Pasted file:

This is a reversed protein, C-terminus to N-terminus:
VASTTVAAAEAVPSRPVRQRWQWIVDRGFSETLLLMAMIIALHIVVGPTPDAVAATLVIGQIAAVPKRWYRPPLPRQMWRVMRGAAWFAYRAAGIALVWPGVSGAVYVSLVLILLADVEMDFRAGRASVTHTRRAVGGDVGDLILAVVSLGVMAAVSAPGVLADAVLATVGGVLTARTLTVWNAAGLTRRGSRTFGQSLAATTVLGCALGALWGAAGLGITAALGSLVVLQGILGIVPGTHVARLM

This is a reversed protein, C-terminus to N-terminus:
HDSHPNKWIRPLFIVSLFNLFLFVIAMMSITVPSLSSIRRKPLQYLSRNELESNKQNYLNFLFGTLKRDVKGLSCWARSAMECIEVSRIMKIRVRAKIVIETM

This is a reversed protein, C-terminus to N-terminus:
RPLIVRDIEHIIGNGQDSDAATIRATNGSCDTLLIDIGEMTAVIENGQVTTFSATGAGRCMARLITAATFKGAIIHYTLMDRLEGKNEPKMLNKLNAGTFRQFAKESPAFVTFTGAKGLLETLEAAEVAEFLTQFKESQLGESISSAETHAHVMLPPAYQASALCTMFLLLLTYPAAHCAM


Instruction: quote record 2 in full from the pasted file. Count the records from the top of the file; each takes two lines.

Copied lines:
This is a reversed protein, C-terminus to N-terminus:
HDSHPNKWIRPLFIVSLFNLFLFVIAMMSITVPSLSSIRRKPLQYLSRNELESNKQNYLNFLFGTLKRDVKGLSCWARSAMECIEVSRIMKIRVRAKIVIETM